In the early winter of 2012, a series of interesting connections presented me with the opportunity to start blogging. The topics were decidedly different than they are now; nevertheless, I was faced with going from the anonymous romance author with a pen name to a modern advice columnist with a presence on multiple social media platforms. Immediately, I began to pressure myself to lose weight, to slim down and tone up, to somehow erase any evidence my body had aged or changed after my twenty-second birthday and meet the ever-increasing demands of female physicality.
I turned to one of those super popular apps to track my calorie intake, my activity level and my progress toward being good enough for public consumption. This nifty innovation lived on my mobile device and calculated the amount of weight I would lose from each day’s intake and output. One day I was terribly ill and didn’t eat much. The app told me I’d be my ideal weight (according to BMI charts) in a mere five weeks if I were I to restrict my calorie intake to the measly amount I’d ingested that day.
Tempting. So tempting. I momentarily pondered; for the next five weeks, could I function, in essence, without food? Ridiculous, I know. Yet, the seed had been planted. Each day thereafter, every time my calorie intake came in below a specific number, I silently rejoiced. My calorie counter app and I were the most dangerous kind of best friends: I ran head first downhill into an eating disorder, and she cheered me the entire way with hollow computations of technological companionship.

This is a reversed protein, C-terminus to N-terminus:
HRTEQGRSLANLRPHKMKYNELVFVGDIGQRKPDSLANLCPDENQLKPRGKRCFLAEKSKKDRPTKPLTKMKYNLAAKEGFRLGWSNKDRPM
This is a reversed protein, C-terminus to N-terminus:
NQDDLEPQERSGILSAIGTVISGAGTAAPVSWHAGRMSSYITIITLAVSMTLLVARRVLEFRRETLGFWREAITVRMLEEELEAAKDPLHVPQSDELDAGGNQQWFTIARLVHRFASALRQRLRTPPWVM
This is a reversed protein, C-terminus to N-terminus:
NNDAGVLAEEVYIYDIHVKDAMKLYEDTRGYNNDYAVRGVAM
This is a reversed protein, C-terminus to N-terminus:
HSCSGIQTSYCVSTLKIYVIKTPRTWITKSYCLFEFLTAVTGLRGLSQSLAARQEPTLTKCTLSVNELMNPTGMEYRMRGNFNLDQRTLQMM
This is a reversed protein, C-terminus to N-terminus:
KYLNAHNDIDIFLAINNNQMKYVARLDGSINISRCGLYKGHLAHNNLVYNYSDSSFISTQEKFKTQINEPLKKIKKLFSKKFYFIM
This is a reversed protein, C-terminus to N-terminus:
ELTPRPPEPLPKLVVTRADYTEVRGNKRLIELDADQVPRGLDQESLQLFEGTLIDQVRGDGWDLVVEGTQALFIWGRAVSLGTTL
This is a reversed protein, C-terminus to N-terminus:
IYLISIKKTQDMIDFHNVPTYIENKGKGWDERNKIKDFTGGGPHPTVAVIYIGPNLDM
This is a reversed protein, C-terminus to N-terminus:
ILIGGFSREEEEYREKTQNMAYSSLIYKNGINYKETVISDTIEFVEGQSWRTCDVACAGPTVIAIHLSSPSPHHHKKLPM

And I was succeeding. Albeit slower than the five weeks I’d been enticed by, I had dropped about five pounds in a month. Compliments flew at me from every direction. Everyone around me continually pointed out that the past year of working out was really starting to pay off.
Then, one afternoon, my kids and I joined another family for lunch. I ate at the salad bar until my stomach was content, but my head, alas, was not. My willpower broke and I ate what was a very fateful piece of pizza. A piece of pizza that I promptly forced myself to offer to the porcelain god once I was home.
As I sat on the bathroom floor, eyes watering and heart pounding, frantically trying to figure out exactly how many of those pizza calories I might have retained, I realized I had gone to a very, very dark place. A place where numbers and self-objectification overruled living fully and loving myself. My relationship was becoming altered, severely, wrongly, in ways that I might spend the rest of my life trying to right.
I decided right then and there to end my friendship, for this dysfunctional automaton was no pal of mine.